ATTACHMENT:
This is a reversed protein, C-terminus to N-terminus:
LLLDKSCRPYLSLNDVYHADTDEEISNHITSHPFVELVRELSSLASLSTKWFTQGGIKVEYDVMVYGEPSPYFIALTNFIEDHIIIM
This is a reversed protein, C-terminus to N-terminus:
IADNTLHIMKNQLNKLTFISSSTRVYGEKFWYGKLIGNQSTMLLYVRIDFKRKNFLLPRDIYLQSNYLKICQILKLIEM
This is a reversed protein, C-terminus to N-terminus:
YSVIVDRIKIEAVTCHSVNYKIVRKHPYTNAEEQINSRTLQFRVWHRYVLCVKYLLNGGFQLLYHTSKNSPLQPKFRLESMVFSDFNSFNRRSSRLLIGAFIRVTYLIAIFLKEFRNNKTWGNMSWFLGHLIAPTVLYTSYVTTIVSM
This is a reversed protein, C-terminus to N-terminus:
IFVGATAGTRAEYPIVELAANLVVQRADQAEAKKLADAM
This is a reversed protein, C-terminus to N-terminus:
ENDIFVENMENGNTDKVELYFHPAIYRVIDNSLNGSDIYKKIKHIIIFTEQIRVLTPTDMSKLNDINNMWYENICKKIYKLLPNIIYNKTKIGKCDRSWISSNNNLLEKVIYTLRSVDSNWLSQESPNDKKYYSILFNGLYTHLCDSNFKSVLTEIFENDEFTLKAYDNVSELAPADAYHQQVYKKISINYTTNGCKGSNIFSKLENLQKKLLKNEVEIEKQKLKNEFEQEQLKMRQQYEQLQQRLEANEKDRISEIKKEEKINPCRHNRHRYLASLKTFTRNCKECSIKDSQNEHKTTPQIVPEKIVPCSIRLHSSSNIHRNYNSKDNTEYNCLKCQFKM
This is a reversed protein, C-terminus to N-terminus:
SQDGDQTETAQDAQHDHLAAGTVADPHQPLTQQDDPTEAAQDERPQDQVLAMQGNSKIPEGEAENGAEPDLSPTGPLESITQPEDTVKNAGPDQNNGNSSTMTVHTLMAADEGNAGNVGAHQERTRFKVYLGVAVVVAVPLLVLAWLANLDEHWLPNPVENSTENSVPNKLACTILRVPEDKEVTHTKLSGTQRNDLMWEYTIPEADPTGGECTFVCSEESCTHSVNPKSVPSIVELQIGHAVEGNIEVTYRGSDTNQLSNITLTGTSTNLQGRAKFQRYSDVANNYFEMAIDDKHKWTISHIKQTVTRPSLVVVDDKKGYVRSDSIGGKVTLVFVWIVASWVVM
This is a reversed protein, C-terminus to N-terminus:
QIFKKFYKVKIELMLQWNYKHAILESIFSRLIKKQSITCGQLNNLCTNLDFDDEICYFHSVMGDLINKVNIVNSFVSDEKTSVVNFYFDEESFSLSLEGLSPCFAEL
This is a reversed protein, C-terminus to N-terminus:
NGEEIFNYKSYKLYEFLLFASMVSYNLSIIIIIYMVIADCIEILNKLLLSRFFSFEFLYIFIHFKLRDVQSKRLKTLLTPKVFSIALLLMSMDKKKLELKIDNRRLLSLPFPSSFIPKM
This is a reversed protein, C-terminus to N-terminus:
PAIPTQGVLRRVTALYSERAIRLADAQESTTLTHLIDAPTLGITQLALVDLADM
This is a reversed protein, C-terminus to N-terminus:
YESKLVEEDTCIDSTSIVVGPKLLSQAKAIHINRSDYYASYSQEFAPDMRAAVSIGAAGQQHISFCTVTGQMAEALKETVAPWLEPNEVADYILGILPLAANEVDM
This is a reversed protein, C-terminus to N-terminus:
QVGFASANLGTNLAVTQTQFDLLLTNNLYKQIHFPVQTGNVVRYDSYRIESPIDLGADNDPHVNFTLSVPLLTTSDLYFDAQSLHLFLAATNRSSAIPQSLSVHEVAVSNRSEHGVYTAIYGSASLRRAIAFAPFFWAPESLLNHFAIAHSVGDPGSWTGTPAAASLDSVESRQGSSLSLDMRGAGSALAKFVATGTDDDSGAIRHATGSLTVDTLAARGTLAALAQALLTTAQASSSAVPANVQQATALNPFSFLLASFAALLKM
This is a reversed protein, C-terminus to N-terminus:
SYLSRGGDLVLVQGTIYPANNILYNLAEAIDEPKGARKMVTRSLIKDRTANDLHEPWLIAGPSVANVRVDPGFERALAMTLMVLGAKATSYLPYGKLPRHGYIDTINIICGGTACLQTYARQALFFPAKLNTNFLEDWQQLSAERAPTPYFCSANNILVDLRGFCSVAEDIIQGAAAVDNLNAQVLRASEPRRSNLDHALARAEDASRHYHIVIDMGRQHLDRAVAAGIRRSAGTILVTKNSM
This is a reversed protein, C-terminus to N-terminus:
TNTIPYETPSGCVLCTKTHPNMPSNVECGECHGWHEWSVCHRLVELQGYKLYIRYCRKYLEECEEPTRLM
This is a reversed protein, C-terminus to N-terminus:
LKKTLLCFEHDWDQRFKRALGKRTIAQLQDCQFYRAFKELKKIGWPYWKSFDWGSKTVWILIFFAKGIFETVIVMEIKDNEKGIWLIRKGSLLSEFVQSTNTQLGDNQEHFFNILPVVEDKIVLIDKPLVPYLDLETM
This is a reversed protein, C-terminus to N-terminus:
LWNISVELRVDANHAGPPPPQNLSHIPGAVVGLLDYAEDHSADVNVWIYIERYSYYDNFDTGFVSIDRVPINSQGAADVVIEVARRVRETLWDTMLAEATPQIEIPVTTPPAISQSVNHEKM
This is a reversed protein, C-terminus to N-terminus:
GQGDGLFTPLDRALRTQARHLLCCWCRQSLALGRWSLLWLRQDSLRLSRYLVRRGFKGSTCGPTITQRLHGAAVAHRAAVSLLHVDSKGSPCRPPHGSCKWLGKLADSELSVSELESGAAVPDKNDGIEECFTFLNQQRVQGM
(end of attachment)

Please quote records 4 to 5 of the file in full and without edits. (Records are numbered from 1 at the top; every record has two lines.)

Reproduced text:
This is a reversed protein, C-terminus to N-terminus:
IFVGATAGTRAEYPIVELAANLVVQRADQAEAKKLADAM
This is a reversed protein, C-terminus to N-terminus:
ENDIFVENMENGNTDKVELYFHPAIYRVIDNSLNGSDIYKKIKHIIIFTEQIRVLTPTDMSKLNDINNMWYENICKKIYKLLPNIIYNKTKIGKCDRSWISSNNNLLEKVIYTLRSVDSNWLSQESPNDKKYYSILFNGLYTHLCDSNFKSVLTEIFENDEFTLKAYDNVSELAPADAYHQQVYKKISINYTTNGCKGSNIFSKLENLQKKLLKNEVEIEKQKLKNEFEQEQLKMRQQYEQLQQRLEANEKDRISEIKKEEKINPCRHNRHRYLASLKTFTRNCKECSIKDSQNEHKTTPQIVPEKIVPCSIRLHSSSNIHRNYNSKDNTEYNCLKCQFKM